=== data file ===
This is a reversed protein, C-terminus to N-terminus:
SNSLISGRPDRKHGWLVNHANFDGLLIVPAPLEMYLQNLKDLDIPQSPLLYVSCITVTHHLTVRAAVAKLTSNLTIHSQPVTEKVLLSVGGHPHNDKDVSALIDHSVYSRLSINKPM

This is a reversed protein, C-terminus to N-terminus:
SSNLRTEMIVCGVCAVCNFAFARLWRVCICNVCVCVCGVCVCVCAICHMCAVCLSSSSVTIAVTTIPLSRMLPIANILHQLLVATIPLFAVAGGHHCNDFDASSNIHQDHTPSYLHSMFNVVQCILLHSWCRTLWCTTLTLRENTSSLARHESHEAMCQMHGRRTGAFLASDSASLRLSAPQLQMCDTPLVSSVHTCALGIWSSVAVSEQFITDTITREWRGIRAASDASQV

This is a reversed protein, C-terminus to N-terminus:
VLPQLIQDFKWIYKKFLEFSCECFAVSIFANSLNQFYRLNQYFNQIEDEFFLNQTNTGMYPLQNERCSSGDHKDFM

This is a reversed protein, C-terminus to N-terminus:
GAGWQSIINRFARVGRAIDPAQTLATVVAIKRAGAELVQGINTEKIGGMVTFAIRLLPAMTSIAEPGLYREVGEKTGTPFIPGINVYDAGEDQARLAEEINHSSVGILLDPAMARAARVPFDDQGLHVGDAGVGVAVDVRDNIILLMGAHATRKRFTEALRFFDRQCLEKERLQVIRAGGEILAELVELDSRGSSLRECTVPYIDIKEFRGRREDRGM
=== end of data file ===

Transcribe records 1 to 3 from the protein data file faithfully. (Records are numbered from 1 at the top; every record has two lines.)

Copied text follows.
This is a reversed protein, C-terminus to N-terminus:
SNSLISGRPDRKHGWLVNHANFDGLLIVPAPLEMYLQNLKDLDIPQSPLLYVSCITVTHHLTVRAAVAKLTSNLTIHSQPVTEKVLLSVGGHPHNDKDVSALIDHSVYSRLSINKPM

This is a reversed protein, C-terminus to N-terminus:
SSNLRTEMIVCGVCAVCNFAFARLWRVCICNVCVCVCGVCVCVCAICHMCAVCLSSSSVTIAVTTIPLSRMLPIANILHQLLVATIPLFAVAGGHHCNDFDASSNIHQDHTPSYLHSMFNVVQCILLHSWCRTLWCTTLTLRENTSSLARHESHEAMCQMHGRRTGAFLASDSASLRLSAPQLQMCDTPLVSSVHTCALGIWSSVAVSEQFITDTITREWRGIRAASDASQV

This is a reversed protein, C-terminus to N-terminus:
VLPQLIQDFKWIYKKFLEFSCECFAVSIFANSLNQFYRLNQYFNQIEDEFFLNQTNTGMYPLQNERCSSGDHKDFM